|Publication number||US20050167024 A1|
|Application number||US 10/771,881|
|Publication date||Aug 4, 2005|
|Filing date||Feb 4, 2004|
|Priority date||Feb 4, 2004|
|Also published as||CA2488906A1|
|Publication number||10771881, 771881, US 2005/0167024 A1, US 2005/167024 A1, US 20050167024 A1, US 20050167024A1, US 2005167024 A1, US 2005167024A1, US-A1-20050167024, US-A1-2005167024, US2005/0167024A1, US2005/167024A1, US20050167024 A1, US20050167024A1, US2005167024 A1, US2005167024A1|
|Inventors||Michael Sanzone, Gerard Kelly|
|Original Assignee||Sanzone Michael A., Kelly Gerard T.|
|Export Citation||BiBTeX, EndNote, RefMan|
|Patent Citations (4), Referenced by (22), Classifications (14), Legal Events (1)|
|External Links: USPTO, USPTO Assignment, Espacenet|
1. Technical Field
The invention relates to an improved label applicator. More particularly, the invention relates to a label applicator for a radio frequency identification (RFID) label. Specifically, the invention relates to a RFID label applicator having a radio frequency (RF) antenna whereby the RFID labels can be tested prior to application on an item and either rejected or applied to the item.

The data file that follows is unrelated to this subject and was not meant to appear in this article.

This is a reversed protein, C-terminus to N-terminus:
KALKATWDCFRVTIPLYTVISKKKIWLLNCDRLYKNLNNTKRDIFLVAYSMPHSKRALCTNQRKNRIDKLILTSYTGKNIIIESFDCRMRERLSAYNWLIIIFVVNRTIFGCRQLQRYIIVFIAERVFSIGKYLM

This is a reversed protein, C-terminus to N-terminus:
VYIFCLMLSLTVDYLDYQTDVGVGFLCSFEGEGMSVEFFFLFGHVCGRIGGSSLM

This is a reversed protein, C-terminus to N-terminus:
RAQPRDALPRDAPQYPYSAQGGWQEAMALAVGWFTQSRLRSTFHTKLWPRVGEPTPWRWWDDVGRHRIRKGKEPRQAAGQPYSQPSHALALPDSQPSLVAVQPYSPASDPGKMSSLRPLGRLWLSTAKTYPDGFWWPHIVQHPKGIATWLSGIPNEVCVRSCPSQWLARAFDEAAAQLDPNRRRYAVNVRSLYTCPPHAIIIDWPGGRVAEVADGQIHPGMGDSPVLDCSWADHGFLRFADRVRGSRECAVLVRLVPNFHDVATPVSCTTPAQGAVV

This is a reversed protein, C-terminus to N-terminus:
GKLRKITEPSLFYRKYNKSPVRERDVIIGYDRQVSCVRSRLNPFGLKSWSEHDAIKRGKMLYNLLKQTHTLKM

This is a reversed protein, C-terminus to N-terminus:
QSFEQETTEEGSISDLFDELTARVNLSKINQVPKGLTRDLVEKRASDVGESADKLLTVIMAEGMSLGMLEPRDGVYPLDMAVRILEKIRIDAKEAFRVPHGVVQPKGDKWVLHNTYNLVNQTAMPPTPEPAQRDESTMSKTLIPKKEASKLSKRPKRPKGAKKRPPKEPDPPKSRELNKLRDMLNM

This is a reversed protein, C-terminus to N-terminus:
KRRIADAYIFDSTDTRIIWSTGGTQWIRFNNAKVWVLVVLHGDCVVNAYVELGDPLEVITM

2. Background Information
A host of label applicators are known in the art. One type of label applicator works with a roll of pressure sensitive labels which are carried on a carrier web which is threaded through a series of rollers and then folded back on itself so that the label separates from the web and is ready for application on an item such as a box or an item of merchandise. Typically, the items on which the labels are to be applied proceed forward on a conveyor toward the point of application so that the items and labels come together in a repeated pattern in order to facilitate automated application of the labels on the items. Such labels typically have an adhesive backing and often are pressure sensitive. There are three common ways of applying the label to the item at the point of application. One of these is called “merging”, in which the label and the item move along in the same direction and come into contact with one another at the point of application. A second way of applying labels is known as “blowing”, whereby a source of pressurized air is utilized to blow the label onto the item. Typically, this is accomplished by an apparatus with a plurality of holes in it which is connected to a reversible air supply so that the label may be suctioned onto the apparatus by the air flow going in one direction and then blown onto the item by reversing the air flow. The third common type incorporates the blow aspect and is known as “tamp and blow”. Once the labels are suctioned on to the apparatus or head, the head is then moved by an actuator toward the item in order to be in closer proximity thereto and then the label is blown onto the item.